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Wednesday, April 26, 2006 - Page updated at 10:55 AM


Steve Kelley

Maybe a talk with Clemens prodded Favre

Seattle Times staff columnist

After months of tortured contemplation, quarterback Brett Favre decided Tuesday to return this season with the Green Bay Packers.

What finally led to his revelation?

Maybe he had a conversation with another superstar also tormented by the question of staying or going.

Imagine this conversation.

On a muggy spring day, Brett Favre and Roger Clemens are sitting on a wide, wrap-around front porch of a popular restaurant in Hattiesburg, Miss., eating ribs and looking for one good reason for one more season.

Each has turned his offseason into another kind of season. The Decision Season. And some fans are beginning to grow weary waiting.

"How old are you anyway?" Clemens asks Favre, licking the sauce off the split fingers of his throwing hand.

"In real years, or football years? Favre asks, flexing his creaking rotator cuff. "I'm 36."

Clemens, 43, snorts, specks of barbecue splattering his denim shirt. "Just a kid," he says. "Heck, when I was your age I was starting 33 games, pitching 234 innings and going 20-6 in Toronto."

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"What's your point," Favre says, wincing while changing positions in his rickety wicker chair. "You've never been hit from the blindside by John Randle on a sub-freezing afternoon on the frozen tundra."

"Hey I don't get hit by anybody," Clemens says a little too loudly.

Heads turn and Clemens waves a faint apology. The pressure of the decision season is getting to him.

"What are we going to do, Brett?" Clemens asks.

"I'm so tired of that question," Favre says. "What am I supposed to say? Oh I can't wait to get hit by, oh I don't know, Jevon Kearse again? You know there's a reason he's called 'The Freak.' It's almost the end of April and I'm just starting to feel normal again. I actually walked down the stairs yesterday without wincing. It was a great day."

Favre invited Clemens to his hometown hoping they could share their anxieties. Misery loved company, didn't it?

"The question is," Clemens says, breaking their uncomfortable silence "where in our lives are we ever going to get the same rush we get on game day? What are we going to do for fun?

Favre smiles.

"You know what I like doing?" he answers. "I like calling press conferences. I make sure ESPN covers them live. I invite all the Wisconsin writers down and then I tell them I haven't reached a decision."

Clemens laughs, loving the idea.

"You should see the look on their faces when I tell them that," Favre says. "And then I like to rub it in. Lay the drawl on a little thicker and say to them, 'I'm not even sure why y'all came all the way down here?' "

A 4x4 with a Wisconsin license plate that reads "1MORYR" drives past.

"I just go to the ballpark and watch as the media buzz around me," Clemens says. "Especially if the Red Sox are playing. I hang out on the field before the game. I visit the clubhouses. The rumors start flying like base hits off one of those South African pitchers we faced in the World Baseball Classic. Good times."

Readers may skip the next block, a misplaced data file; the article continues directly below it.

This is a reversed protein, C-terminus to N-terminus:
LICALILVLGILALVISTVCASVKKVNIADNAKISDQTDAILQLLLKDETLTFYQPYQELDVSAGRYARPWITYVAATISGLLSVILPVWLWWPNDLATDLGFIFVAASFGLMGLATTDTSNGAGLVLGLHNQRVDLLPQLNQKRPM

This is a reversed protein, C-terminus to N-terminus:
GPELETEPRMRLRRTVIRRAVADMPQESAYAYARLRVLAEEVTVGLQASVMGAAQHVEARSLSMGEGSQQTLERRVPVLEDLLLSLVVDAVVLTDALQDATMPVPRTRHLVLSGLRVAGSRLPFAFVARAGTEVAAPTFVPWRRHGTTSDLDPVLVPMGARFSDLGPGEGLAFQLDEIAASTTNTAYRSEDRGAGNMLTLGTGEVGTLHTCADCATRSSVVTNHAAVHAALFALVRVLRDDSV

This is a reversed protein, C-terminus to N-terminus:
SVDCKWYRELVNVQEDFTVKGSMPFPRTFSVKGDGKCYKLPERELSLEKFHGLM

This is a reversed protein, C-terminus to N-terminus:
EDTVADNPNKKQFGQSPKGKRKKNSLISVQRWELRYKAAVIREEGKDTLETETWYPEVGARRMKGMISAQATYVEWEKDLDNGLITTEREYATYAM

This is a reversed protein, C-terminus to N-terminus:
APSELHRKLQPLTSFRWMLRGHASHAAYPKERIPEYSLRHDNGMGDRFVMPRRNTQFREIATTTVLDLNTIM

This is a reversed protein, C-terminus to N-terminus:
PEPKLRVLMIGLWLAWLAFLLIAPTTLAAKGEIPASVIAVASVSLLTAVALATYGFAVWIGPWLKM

Silence falls briefly again.

"Brett, you know what I like to do?" Clemens says. "Just to say sharp?"

Favre nods. He knows all about Clemens' famous workout routines.

"No not that," Clemens says. "I like to go down to the local Safeway. Over to their produce department. Grab a couple of tomatoes, maybe a peach or two, and wing them at the produce manager. You should see how nervous he gets. And after that little exercise you don't see him diggin' in when he's stackin' cantaloupes."

Favre points to an intersection west of the restaurant.

"I got something like that. Couple blocks over," he says. "There's a busy intersection. Well, as busy as any intersection gets in Hattiesburg. I take a football, walk into the intersection and start dodging traffic. I pretend each car is a different pass rusher.

"That Camaro might be Michael Strahan. That BMW could be Ray Lewis. That quick little Miata is, maybe Lofa Tatupu. It gets my heart rate up. At least until the sheriff comes.

"It's not fair, you know?" he says to Clemens. "You can sit back and watch the season go by. You can wait almost as long as you want, see who's in the race, who's most willing to pay up. You can name your team and practically name your price.

"Me, I can't say I'm going to the Giants, or to San Diego. I can't wait for some quarterback on a contending team to go down, then offer my services. I'm stuck in Green Bay. We're not going to win. And believe me Roger, it's a lot colder in December, on the tundra when you're 3 and 12."

Clemens gets up from his chair feeling strong, like he could throw 120 pitches right now.

"Man, you're a downer," he says to Favre. "Where's the nearest grocery store? I've got to throw me some 95 mph peaches."

Favre jumps up and nothing hurts. He smiles. Finally he's made his decision.

"That's it," he yells at Clemens. "I'm coming back. I'll show you what a real fastball looks like."

Steve Kelley: 206-464-2176 or

Copyright © 2006 The Seattle Times Company




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